Key to their success, however, is the availability of the three aforementioned State of Origin stars and particularly Jarome Luai.

If there was one area that Tonga continued to fall short in, even during their surge between 2017 and 2019, it was the halves. In Jarome Luai, however, Samoa will possess one of the game’s most devastating playmakers at the peak of their powers.

Sure, it might not sit well with some people that Luai plays for New South Wales and then Samoa, but as per current eligibility rules he can do just that. He was born and raised in Mt Druitt, Sydney, and has Samoan heritage. Open and shut.

And before people raise the argument of Jason Taumalolo being ruled ineligible for Queensland this year, he had the option earlier in his career to play for the Maroons but chose New Zealand instead. As per the rules, he is not eligible for State of Origin. Open and shut.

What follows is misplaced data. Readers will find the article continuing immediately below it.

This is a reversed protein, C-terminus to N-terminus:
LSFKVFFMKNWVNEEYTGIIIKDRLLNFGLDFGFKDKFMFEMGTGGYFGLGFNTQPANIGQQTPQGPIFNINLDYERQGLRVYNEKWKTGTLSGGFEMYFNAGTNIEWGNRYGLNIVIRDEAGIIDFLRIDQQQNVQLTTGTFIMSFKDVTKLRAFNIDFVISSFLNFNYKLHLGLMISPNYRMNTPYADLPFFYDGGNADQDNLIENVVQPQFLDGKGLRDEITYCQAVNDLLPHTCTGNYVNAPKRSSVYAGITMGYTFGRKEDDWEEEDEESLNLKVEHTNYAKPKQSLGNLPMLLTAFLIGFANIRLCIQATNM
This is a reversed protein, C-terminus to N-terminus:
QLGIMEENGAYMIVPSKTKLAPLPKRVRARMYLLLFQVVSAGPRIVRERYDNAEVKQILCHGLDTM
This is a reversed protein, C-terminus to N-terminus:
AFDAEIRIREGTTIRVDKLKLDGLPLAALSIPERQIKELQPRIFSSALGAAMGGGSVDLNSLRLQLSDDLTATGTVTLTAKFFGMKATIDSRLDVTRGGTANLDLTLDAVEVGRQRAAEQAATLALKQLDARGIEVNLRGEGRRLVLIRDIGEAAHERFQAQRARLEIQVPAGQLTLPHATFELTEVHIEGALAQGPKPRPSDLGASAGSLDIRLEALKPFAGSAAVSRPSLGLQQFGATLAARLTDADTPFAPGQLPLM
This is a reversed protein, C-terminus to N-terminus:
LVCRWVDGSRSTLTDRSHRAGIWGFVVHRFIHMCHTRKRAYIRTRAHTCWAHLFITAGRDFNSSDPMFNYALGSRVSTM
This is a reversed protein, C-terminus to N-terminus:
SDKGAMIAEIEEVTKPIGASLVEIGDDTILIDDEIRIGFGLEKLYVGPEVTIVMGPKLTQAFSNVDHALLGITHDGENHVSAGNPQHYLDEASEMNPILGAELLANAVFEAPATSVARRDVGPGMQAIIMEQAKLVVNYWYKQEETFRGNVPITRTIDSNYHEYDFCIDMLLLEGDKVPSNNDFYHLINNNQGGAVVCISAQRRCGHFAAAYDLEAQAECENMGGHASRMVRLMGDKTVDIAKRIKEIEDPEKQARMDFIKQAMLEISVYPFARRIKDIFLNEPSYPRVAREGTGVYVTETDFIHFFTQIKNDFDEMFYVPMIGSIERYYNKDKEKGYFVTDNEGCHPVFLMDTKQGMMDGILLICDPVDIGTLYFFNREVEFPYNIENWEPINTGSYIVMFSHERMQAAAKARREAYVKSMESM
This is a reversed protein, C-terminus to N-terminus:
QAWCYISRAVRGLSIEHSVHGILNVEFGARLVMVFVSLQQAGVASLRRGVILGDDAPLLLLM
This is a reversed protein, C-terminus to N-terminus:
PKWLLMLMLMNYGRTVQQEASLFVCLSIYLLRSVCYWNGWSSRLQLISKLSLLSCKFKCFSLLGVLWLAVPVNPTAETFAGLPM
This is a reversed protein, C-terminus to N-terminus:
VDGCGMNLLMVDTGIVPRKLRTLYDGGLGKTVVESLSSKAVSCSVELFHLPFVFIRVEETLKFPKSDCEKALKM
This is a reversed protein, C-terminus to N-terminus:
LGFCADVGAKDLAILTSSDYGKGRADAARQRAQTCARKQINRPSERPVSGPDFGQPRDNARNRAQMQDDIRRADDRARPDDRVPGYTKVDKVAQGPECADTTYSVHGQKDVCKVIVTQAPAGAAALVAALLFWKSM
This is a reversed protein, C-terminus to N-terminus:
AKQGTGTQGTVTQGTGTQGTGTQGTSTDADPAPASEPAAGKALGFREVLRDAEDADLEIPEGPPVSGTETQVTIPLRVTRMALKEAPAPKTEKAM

So given Luai, To’o and Papalii are all eligible for Samoa and want to play for Samoa, they should do just that.

The Kangaroos have the depth of talent to go without them.

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No Luai? No worries – play Cameron Munster at No. 6.

No To’o? No worries, play Valentine Holmes or Dane Gagai on the wing. Josh Addo-Carr will dominate on the other flank.

(Photo by Fiona Goodall/Getty Images)

Where there may be a worry for the Kangaroos is if Junior Paulo, Payne Haas and Tino Fa’asuamaleaui follow the lead of these trailblazers and also choose Samoa over Australia. That will leave the Kangaroos front row stocks light on but by no means exposed. You’ve still got Daniel Saifiti, who only last week expressly stated his desire to play for Australia, Jake Trbojevic, Christian Welch, Reagan Campbell-Gillard, Jai Arrow and Dale Finucane, each of whom can do more than just a job up front.